Dick Smith called advisors before Christmas

dicmsithCash-strapped Dick Smith called in the advisors overseeing its administration two days before Christmas, but didn’t tell customers buying what are now unredeemable gift cards.

The first meeting of the ailing electrical retailer’s creditors was told on Thursday that Dick Smith management brought in McGrathNicol while shoppers were still picking up last-minute gifts on December 23.

The move came after a pre-Christmas fire sale failed to raise enough cash, but the full scale of Dick Smith’s problems only became public on January 5, when it informed the Australian Securities Exchange that it had gone into voluntary administration under McGrathNicol.

Customers who had bought gift cards or placed deposits on goods are now on a lengthy list of unsecured creditors owed $250 million out of total debts of about $390 million.

Some are eligible for refunds from their credit card companies, while retailers including Coles and Kogan have offered exchanges, but whether others see their money again depends on how much receiver Ferrier Hodgson gets by selling Dick Smith as a whole or in pieces.

“Strong offers will be needed for the business in order to compensate all creditors and we know the receivers are working as hard as they can to procure the best offers they can,” McGrathNicol’s Joe Hayes told reporters.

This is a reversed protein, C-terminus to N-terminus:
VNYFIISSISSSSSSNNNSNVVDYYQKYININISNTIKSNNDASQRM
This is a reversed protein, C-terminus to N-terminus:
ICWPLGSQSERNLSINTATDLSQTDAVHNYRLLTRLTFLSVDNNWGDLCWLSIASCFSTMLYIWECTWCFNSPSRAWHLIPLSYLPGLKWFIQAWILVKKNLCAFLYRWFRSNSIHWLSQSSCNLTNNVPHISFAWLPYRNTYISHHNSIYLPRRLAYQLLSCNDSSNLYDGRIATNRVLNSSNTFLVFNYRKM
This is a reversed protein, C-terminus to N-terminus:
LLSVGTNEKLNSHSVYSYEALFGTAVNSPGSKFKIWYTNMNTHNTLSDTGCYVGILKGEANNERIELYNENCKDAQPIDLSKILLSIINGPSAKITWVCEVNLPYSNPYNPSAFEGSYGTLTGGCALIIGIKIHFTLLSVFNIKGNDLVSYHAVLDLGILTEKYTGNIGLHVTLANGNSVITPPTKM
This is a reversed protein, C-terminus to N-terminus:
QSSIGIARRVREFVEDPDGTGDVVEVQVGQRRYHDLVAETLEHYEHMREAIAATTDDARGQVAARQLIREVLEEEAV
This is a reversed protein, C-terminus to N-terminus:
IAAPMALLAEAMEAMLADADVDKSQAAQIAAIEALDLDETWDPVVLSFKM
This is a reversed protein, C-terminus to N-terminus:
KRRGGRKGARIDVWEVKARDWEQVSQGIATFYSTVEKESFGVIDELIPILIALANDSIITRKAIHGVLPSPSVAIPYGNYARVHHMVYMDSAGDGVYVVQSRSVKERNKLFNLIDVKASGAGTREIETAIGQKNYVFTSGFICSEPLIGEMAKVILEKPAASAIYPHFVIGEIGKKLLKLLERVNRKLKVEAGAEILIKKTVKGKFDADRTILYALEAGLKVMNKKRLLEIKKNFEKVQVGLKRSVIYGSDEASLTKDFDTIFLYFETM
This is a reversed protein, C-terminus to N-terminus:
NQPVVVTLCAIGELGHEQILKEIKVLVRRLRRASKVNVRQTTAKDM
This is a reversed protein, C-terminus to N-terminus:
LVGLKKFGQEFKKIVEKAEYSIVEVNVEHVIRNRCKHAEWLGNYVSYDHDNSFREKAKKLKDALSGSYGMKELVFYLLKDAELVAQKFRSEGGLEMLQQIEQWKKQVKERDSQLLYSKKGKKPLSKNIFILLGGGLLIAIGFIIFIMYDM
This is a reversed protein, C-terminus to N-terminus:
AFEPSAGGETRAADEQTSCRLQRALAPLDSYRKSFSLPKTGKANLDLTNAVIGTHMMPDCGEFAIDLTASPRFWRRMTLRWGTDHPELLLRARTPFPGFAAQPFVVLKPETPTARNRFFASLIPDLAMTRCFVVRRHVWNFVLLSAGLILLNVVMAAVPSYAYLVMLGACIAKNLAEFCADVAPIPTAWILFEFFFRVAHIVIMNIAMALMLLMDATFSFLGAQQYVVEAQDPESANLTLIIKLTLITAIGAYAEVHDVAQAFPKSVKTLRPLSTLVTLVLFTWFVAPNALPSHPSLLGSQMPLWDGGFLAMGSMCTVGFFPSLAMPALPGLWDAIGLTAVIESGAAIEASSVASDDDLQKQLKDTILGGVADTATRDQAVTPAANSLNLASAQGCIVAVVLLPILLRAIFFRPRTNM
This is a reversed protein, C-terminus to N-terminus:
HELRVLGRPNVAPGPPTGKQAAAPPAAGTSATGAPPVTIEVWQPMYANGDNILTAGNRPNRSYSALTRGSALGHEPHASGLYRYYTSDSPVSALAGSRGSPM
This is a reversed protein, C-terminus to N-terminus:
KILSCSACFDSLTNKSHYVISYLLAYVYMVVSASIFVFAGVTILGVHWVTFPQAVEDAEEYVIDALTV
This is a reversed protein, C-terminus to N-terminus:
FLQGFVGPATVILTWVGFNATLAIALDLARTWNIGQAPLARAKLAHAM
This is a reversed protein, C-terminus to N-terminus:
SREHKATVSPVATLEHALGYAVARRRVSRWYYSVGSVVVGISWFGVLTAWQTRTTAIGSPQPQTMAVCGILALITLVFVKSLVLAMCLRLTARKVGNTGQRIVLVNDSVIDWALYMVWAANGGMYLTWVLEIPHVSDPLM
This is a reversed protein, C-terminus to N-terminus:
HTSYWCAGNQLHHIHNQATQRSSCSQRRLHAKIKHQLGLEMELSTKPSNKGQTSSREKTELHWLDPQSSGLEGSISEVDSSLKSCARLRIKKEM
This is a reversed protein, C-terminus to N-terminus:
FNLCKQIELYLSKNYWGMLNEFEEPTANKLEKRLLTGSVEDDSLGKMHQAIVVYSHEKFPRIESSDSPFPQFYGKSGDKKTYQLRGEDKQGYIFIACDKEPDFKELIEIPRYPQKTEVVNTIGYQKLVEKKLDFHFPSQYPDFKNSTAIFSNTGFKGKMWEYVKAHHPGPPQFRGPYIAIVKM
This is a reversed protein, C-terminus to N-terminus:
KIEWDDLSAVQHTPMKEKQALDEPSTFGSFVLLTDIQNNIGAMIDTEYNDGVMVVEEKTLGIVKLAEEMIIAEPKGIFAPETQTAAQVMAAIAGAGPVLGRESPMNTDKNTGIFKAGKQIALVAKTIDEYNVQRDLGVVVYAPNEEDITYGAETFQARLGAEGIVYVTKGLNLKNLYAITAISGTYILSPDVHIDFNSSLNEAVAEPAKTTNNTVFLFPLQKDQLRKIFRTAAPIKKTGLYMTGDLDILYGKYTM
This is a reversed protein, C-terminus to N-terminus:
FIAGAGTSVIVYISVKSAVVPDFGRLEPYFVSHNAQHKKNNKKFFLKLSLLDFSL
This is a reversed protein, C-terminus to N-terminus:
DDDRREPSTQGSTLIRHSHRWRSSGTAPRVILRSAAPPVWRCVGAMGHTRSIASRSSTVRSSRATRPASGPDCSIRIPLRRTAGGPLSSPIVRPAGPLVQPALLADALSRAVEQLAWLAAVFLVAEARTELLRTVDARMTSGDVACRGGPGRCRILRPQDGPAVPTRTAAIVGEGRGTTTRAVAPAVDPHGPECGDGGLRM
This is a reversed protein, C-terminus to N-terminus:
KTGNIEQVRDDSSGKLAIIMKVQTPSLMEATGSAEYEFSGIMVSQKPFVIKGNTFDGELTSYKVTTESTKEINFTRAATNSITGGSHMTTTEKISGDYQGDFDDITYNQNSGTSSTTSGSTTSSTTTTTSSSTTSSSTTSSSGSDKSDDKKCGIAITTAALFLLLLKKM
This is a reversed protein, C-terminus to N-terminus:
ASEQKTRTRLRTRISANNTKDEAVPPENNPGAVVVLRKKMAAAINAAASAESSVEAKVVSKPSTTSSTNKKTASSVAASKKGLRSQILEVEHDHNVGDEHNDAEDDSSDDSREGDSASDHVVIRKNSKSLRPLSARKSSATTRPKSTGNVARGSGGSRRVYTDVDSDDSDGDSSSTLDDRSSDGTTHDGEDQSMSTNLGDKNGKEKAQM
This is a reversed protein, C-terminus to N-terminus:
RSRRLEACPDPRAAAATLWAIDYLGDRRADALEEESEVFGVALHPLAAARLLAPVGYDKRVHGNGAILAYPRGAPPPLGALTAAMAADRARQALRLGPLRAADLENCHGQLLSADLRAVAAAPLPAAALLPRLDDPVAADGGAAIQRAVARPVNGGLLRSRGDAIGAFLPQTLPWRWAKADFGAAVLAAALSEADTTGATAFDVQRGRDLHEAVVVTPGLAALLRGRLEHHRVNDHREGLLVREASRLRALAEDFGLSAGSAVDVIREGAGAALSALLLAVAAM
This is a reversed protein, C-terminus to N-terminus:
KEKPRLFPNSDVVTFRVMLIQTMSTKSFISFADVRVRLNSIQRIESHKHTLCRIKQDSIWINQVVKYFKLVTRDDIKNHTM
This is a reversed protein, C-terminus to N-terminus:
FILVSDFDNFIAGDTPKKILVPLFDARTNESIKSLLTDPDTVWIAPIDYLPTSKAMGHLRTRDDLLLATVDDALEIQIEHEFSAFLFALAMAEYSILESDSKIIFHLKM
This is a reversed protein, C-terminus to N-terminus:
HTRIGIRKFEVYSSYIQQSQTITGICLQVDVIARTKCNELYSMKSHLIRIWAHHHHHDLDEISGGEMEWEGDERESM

“It’s obviously encouraging that there are so many offers.”

Hayes said there was nothing unusual in a struggling company appointing an advisor and would not comment on whether there should be any special consideration for customers.

He will make a court application next week to ask for more time to investigate Dick Smith’s downfall and expects the receiver to ask for as long as six months past the current February 9 deadline.

“There’s a lot of work we have to do before we can speculate on the reasons for failure,” he said.

Figures released by Roy Morgan Research showed Dick Smith’s customer satisfaction in the 12 months to September 2015 – even before the twin profit warnings that preceded receivership – was 82 per cent.

That’s lower than direct rivals Harvey Norman and JB Hi-Fi at 84 and 91 per cent respectively.

“While our data cannot shed any light on the company’s business practices, their consequences can certainly be seen in Dick Smith’s below-average customer satisfaction rating and shrinking customer base,” Roy Morgan Research chief executive Michele Levine said.

Dick Smith also owes secured creditors about $140 million and the administrator estimates employee liabilities of about $15 million.

Mr Hayes said Dick Smith’s 3,300 or so employees were also covered by the government’s Fair Entitlements Guarantee Scheme if they were left short.


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